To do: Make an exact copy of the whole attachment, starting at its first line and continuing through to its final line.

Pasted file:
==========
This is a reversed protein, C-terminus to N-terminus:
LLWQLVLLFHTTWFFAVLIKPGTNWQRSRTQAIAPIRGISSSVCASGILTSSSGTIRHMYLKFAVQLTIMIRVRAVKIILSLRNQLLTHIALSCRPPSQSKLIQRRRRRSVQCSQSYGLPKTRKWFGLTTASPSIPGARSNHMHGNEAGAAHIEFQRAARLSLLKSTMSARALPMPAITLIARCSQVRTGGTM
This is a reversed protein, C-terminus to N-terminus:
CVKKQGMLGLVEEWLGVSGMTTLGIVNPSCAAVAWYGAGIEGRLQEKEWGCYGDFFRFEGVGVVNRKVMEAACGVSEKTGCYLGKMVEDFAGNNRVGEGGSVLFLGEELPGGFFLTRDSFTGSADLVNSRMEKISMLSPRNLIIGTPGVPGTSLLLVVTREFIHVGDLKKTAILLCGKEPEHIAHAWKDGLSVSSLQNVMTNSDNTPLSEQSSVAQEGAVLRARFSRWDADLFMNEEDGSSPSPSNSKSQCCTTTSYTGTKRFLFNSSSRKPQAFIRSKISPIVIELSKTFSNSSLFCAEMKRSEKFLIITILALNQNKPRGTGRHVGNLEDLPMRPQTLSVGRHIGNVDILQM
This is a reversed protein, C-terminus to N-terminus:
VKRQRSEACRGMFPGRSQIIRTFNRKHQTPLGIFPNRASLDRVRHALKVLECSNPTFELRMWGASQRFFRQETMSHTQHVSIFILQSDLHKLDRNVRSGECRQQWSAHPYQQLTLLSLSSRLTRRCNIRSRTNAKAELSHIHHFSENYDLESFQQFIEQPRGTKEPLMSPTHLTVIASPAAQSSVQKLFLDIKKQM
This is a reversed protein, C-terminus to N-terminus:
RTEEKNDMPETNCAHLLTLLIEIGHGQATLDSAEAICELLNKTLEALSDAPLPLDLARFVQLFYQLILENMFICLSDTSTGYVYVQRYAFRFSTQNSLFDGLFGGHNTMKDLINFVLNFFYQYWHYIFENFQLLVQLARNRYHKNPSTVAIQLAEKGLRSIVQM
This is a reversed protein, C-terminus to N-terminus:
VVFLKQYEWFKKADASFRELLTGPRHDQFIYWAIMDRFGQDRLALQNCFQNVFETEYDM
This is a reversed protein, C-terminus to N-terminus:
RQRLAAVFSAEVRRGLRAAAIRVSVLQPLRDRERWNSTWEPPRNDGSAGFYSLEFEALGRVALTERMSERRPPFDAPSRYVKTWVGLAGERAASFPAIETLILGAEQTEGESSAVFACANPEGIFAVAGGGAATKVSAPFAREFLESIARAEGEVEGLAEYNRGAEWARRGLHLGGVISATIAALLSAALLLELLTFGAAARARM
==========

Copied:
This is a reversed protein, C-terminus to N-terminus:
LLWQLVLLFHTTWFFAVLIKPGTNWQRSRTQAIAPIRGISSSVCASGILTSSSGTIRHMYLKFAVQLTIMIRVRAVKIILSLRNQLLTHIALSCRPPSQSKLIQRRRRRSVQCSQSYGLPKTRKWFGLTTASPSIPGARSNHMHGNEAGAAHIEFQRAARLSLLKSTMSARALPMPAITLIARCSQVRTGGTM
This is a reversed protein, C-terminus to N-terminus:
CVKKQGMLGLVEEWLGVSGMTTLGIVNPSCAAVAWYGAGIEGRLQEKEWGCYGDFFRFEGVGVVNRKVMEAACGVSEKTGCYLGKMVEDFAGNNRVGEGGSVLFLGEELPGGFFLTRDSFTGSADLVNSRMEKISMLSPRNLIIGTPGVPGTSLLLVVTREFIHVGDLKKTAILLCGKEPEHIAHAWKDGLSVSSLQNVMTNSDNTPLSEQSSVAQEGAVLRARFSRWDADLFMNEEDGSSPSPSNSKSQCCTTTSYTGTKRFLFNSSSRKPQAFIRSKISPIVIELSKTFSNSSLFCAEMKRSEKFLIITILALNQNKPRGTGRHVGNLEDLPMRPQTLSVGRHIGNVDILQM
This is a reversed protein, C-terminus to N-terminus:
VKRQRSEACRGMFPGRSQIIRTFNRKHQTPLGIFPNRASLDRVRHALKVLECSNPTFELRMWGASQRFFRQETMSHTQHVSIFILQSDLHKLDRNVRSGECRQQWSAHPYQQLTLLSLSSRLTRRCNIRSRTNAKAELSHIHHFSENYDLESFQQFIEQPRGTKEPLMSPTHLTVIASPAAQSSVQKLFLDIKKQM
This is a reversed protein, C-terminus to N-terminus:
RTEEKNDMPETNCAHLLTLLIEIGHGQATLDSAEAICELLNKTLEALSDAPLPLDLARFVQLFYQLILENMFICLSDTSTGYVYVQRYAFRFSTQNSLFDGLFGGHNTMKDLINFVLNFFYQYWHYIFENFQLLVQLARNRYHKNPSTVAIQLAEKGLRSIVQM
This is a reversed protein, C-terminus to N-terminus:
VVFLKQYEWFKKADASFRELLTGPRHDQFIYWAIMDRFGQDRLALQNCFQNVFETEYDM
This is a reversed protein, C-terminus to N-terminus:
RQRLAAVFSAEVRRGLRAAAIRVSVLQPLRDRERWNSTWEPPRNDGSAGFYSLEFEALGRVALTERMSERRPPFDAPSRYVKTWVGLAGERAASFPAIETLILGAEQTEGESSAVFACANPEGIFAVAGGGAATKVSAPFAREFLESIARAEGEVEGLAEYNRGAEWARRGLHLGGVISATIAALLSAALLLELLTFGAAARARM